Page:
Myths About the M&A Engagement Fee

I received a call Friday from client of another M&A firm with more of a nationwide presence. The caller, James, informed me he went to one of this firm's seminars and was pressured into signing as a client with a $40,000 upfront M&A engagement fee. James explained that although they wrote a beautiful memorandum, ultimately they didn't bring ANY acquirers to the table and weren't timely about communication. He expressed his strong dissatisfaction and his personal frustration for not doing some basic Internet research before signing up at the seminar. James had been a client of this firm for about a year, but upon learning M&A activity had increased he was now searching for a new firm.

Companies like this give M&A firms a bad name. They act as "engagement fee mills" making most of their money on a multitude of upfront engagement fees yet successfully close only a small percentage of the deals taken. However, just because a firm charges an engagement fee does not mean they are a fee mill. For a sell-side engagement, most reputable M&A advisors, including Orion, will charge some sort of upfront M&A engagement fee that is credited back to the client upon a successful closing.

Unfortunately, many middle-market business owners feel that M&A advisors should only be paid a percentage of the deal, similar to a real estate agent. There are advisors with similar business models known as business brokers, who typically focus on businesses less than $1-2 million (regardless of claims they may make that they can successfully close larger deals). Most business brokers rely on client volume, post businesses on the internet, and cross their fingers that a worthy acquirer will come across their listings. They also usually target wealthy individuals to buy the company instead of larger companies and private equity groups.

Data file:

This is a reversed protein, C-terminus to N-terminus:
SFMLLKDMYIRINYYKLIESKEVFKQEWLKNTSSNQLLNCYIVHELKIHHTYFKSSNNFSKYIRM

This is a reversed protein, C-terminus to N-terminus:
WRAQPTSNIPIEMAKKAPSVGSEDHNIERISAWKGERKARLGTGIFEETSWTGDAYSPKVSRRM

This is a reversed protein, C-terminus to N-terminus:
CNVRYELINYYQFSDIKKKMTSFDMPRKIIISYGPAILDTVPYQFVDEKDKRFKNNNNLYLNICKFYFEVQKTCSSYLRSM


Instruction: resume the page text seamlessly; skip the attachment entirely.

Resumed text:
However, for bona fide M&A advisors, the primary purpose of an M&A engagement fee is to serve as a basic commitment to such advisors. A good M&A firm will put a significant amount of effort into your deal by performing financial analysis, developing compelling marketing materials, developing a viable prospect list and contacting each potential acquirer individually, usually via several mediums. In order to devote such substantial effort (as opposed to merely passively posting your business on the internet), we need to know that you are committing to our process and not testing the waters. Your commitment also means that you will be incentivized to tell us everything about your company, good and bad, so we can address issues upfront instead of doing damage control when we discover negatives during due diligence. Additionally, M&A firms have significant internal and external costs they incur to undertake the aforementioned tasks, which an engagement fee helps to offset.

So what can you do to avoid using an "engagement fee mill"? First of all, do research. This can be a simple Google search. If Google's suggestions include "complaints" or "scams", you will want to read these findings and strongly consider avoiding that firm. Second, see if the firm would consider accepting the engagement fee over a few months instead of upfront. This will provide you the opportunity to "test-drive" the firm before giving them the full fee. If they object, determine if their reasoning makes sense. A good reason does not include that a majority of their work occurs in the first month. Finally, make sure to ask if your deal will be transacted through a FINRA broker-dealer. Many firms that don't use a FINRA broker-dealer will try to wrongfully convince you it is unnecessary for a private transaction. If your deal isn't handled through a broker-dealer, the M&A firm is breaking the law, and you may be left dealing with the consequences of such unlawful behavior, which could include having to unwind the deal and return the money you received to the buyer.

If you have questions about M&A firm practices or the regulations that Orion or any other M&A firm must adhere to, please don't hesitate to ask.

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